Zuckerberg takes things to a whole new level. His net worth worth is $53 billion, thanks to the value of Facebook stock. Lastly, Bill Gates regularly tops the “richest people” lists with a wealth of $75 billion – though lately that number has been a little higher based on stock fluctuations.

However, even the wealth of the richest human on Earth is not enough to get up to our unit of measurement that we use in the video: each square is equal to $100 billion.

The World’s Money

Some of the world’s biggest companies take up just a few squares with our unit of measurement. ExxonMobil for example has a market capitalization of about $350 billion, and the world’s largest public company by market capitalization, Apple, is at about $600 billion.

The total of the world’s physical currency – all coins and bills denominated in dollars, euros, yen, and other currencies – is about $5 trillion.

Meanwhile, if we add checking accounts to the equation, the number for the amount of money in the world goes up to $28.6 trillion according to the CIA World Factbook. This is called “narrow money”.

Add all money market, savings, and time deposits, and the number jumps up to $80.9 trillion – or “broad money”.

But that’s nothing compared to the world of Wall Street.

Wall Street

All stock markets added together are worth $70 trillion, and global debt is $199 trillion.

That’s all impressive, but the derivatives market takes the cake. Derivatives are contracts between parties that derive value from the performance of underlying assets, indices, or entities. On the low end, the notional value of the derivatives market is estimated to be a whopping $630 trillion according to the Bank of International Settlements.

However, that only accounts for OTC (over-the-counter) derivatives, and the truth is that no one actually knows the size of the derivatives market. It’s been estimated by some that it could be as high as $1.2 quadrillion, and others estimate it could be even higher.

There are many financial critics who worry about the risk that these contracts pile onto the global financial system. With the sheer size of the derivative market dwarfing all others, it’s understandable why business mogul Warren Buffett has called derivatives “financial weapons of mass destruction”.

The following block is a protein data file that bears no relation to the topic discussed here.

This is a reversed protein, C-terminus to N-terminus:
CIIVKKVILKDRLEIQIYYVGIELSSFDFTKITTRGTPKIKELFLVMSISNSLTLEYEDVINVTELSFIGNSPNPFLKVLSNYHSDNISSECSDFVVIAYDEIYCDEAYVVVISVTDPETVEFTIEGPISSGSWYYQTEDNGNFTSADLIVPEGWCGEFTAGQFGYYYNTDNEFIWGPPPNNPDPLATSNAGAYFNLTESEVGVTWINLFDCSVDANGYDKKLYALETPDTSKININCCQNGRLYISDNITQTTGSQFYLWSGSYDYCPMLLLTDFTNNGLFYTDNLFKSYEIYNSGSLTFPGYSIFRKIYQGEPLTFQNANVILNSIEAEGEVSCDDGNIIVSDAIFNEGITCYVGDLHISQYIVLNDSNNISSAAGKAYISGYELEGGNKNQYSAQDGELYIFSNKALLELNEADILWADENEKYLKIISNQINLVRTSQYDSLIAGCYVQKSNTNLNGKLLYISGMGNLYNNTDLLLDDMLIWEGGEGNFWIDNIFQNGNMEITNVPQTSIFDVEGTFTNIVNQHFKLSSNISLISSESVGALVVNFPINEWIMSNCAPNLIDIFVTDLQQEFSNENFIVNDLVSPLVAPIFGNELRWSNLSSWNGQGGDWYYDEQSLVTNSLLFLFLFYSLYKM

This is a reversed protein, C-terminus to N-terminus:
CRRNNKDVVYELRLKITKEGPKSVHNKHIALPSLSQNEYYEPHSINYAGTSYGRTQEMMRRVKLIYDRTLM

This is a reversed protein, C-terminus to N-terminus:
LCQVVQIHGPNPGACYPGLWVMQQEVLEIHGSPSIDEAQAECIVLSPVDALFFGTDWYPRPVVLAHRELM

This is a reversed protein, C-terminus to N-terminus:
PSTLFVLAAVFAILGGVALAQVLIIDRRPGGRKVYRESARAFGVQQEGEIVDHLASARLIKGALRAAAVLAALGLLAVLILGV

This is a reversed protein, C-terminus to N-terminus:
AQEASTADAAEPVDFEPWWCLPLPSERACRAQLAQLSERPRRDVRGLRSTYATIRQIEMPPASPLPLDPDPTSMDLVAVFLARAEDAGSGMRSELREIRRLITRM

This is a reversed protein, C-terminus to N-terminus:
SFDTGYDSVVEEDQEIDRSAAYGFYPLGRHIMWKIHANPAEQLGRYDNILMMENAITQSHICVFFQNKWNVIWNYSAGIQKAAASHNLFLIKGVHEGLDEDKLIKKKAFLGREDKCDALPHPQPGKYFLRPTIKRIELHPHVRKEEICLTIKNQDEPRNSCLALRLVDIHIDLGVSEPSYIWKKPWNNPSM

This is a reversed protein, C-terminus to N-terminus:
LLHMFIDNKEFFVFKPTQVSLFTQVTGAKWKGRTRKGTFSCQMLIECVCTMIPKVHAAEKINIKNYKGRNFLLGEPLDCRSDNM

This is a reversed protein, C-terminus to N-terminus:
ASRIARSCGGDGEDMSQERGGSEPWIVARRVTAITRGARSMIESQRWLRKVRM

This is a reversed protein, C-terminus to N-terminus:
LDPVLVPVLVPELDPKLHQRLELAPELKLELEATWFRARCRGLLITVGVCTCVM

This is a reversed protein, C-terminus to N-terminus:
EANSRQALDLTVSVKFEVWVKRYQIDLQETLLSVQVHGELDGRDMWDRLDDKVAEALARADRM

About the Money Project

The Money Project aims to use intuitive visualizations to explore ideas around the very concept of money itself. Founded in 2015 by Visual Capitalist and Texas Precious Metals, the Money Project will look at the evolving nature of money, and will try to answer the difficult questions that prevent us from truly understanding the role that money plays in finance, investments, and accumulating wealth.

Presented by: Texas Precious Metals

Visualizing the Size of the U.S. National Debt

Visualizing the Size of the U.S. National Debt

The Money Project is an ongoing collaboration between Visual Capitalist and Texas Precious Metals that seeks to use intuitive visualizations to explore the origins, nature, and use of money.

When numbers get into the billions or trillions, they start to lose context.

The U.S. national debt is one of those numbers. It currently sits at $19.5 trillion, which is actually such a large number that it is truly difficult for the average person to comprehend.

How big is the U.S. National Debt?

The best way to understand these large numbers? We believe it is to represent them visually, by plotting the data with comparable numbers that are easier to grasp.

Today’s data visualization plots the U.S. National Debt against everything from the assets managed by the world’s largest money managers, to the annual value of gold production.

1. The U.S. national debt is larger than the 500 largest public companies in America.
The S&P 500 is a stock market index that tracks the value of the 500 largest U.S. companies by market capitalization. It includes giant companies like Apple, Exxon Mobil, Microsoft, Alphabet, Facebook, Johnson & Johnson, and many others. In summer of 2016, the value of all of these 500 companies together added to $19.1 trillion – just short of the debt total.

2. The U.S. national debt is larger than all assets managed by the world’s top seven money managers.
The world’s largest money managers – companies like Blackrock, Vanguard, or Fidelity – manage trillions of investor assets in stocks, bonds, mutual funds, ETFs, and more. However, if we take the top seven of these companies and add all of their assets under management (AUM) together, it adds up to only $18.9 trillion.

3. The U.S. national debt is 25x larger than all global oil exports in 2015.
Yes, countries such as Saudi Arabia, Kuwait, and Russia make a killing off of selling their oil around the world. However, the numbers behind these exports are paltry in comparison to the debt. For example, you’d need the Saudis to donate the next 146 years of revenue from their oil exports to fully pay down the debt.

4. The U.S. national debt is 155x larger than all gold mined globally in a year.
Gold has symbolized money and wealth for a long time – but even the world’s annual production of roughly 3,000 tonnes (96 million oz) of the yellow metal barely puts a dent in the debt total. At market prices today, you’d need to somehow mine 155 years worth of gold at today’s rate to equal the debt.

5. In fact, the national debt is larger than all of the world’s physical currency, gold, silver, and bitcoin combined.